Presbyters Uniwersytet Warszawski
ER 423
Augustine, bishop of Hippo, and Alypius, bishop of Thagaste, congratulate bishop Aurelius of Carthage on his decision to allow presbyters to preach in churches in his presence. Augustine, Letter 41, North Africa, shortly after AD 395.
Letter 41
1. Impletum est gaudio os nostrum et lingua nostra exultatione [Ps 125,2] nuntiantibus litteris tuis sanctam cogitationem tuam adiuuante Domino, qui eam inspirauit, ad effectum esse perductam de omnibus ordinatis fratribus nostris et praecipue de sermone presbyterorum, qui te praesente populo infunditur. [...] Deo gratias, qui te et tam fideli pectore ditauit erga filios tuos et id, quod in intimo animae habebas, quo humanus oculus non penetrat, eduxit in lucem donando tibi, non solum ut bene uelles, uerum etiam in quibus posset apparere, quod uelles.
(ed. Goldbacher 1898: 81-82 )
Letter 41
1. Our mouth is filled with joy and our tongue with exultation (Ps 125:2), when your letter reports that your holy thought has, with the help of the Lord who inspired it, been realized concerning all our ordained brothers and especially concerning the sermons of presbyters, which are delivered to the people in your presence. [...] Thanks be to God, who has endowed you with so faithful a heart toward your sons and has brought out into the light what you had in the inner chamber of the mind where the human eye does not penetrate.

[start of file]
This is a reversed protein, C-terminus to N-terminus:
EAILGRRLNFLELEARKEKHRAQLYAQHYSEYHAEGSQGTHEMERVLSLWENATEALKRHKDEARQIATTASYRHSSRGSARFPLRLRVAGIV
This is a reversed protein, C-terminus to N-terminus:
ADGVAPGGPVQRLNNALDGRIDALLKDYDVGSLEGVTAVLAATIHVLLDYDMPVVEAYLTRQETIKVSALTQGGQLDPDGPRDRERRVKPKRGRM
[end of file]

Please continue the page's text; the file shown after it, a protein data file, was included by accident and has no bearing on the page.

(trans. R. Teske, slightly altered)


This letter was written not long after the episcopal ordinations of Augustine and Alypius (AD 395). We learn from it that the practice of allowing the presbyters to preach was still a novelty at the time. However, if Augustine and Alypius praised Aurelius for allowing it in Carthage, we may presume that they followed suit in Hippo and Thagaste.
It is interesting to see, however, that the presbyters seem to be allowed by Aurelius to preach only in his presence.

Place of event:

  • Latin North Africa
  • Hippo Regius
  • Thagaste
  • Carthage
  • Hippo Regius
  • Thagaste

About the source:

Author: Augustine of Hippo
Title: Letters, Epistulae
Origin: Hippo Regius (Latin North Africa)Thagaste (Latin North Africa),
Denomination: Catholic/Nicene/Chalcedonian
The letters of Augustine of Hippo cover a wide range of topics: Holy Scripture, dogma and liturgy, philosophy, religious practice and everyday life. They range from full-scale theological treatises to small notes asking someone for a favour. The preserved corpus includes 308 letters, 252 written by Augustine, 49 that others sent to him and seven exchanged between third parties. 29 letters have been discovered only in the 20th century and edited in 1981 by Johannes Divjak; they are distinguished by the asterisk (*) after their number.
The preserved letters of Augustine extend over the period from his stay at Cassiciacum in 386 to his death in Hippo in 430.
A. Goldbacher ed., S. Augustini Hipponiensis Episcopi Epistulae, Pars 2, Ep. 31-123, Corpus Scriptorum Ecclesiasticorum Latinorum 34/2,  Prague-Vienna-Leipzig 1898.
Saint Augustine, Letters 1-99, trans. R. Teske, New York 2001.


Described by a title - Presbyter/πρεσβύτερος
    Relation with - Bishop/Monastic superior
      Pastoral activity - Preaching
        Please quote this record referring to its author, database name, number, and, if possible, stable URL: S. Adamiak, Presbyters in the Late Antique West, ER423,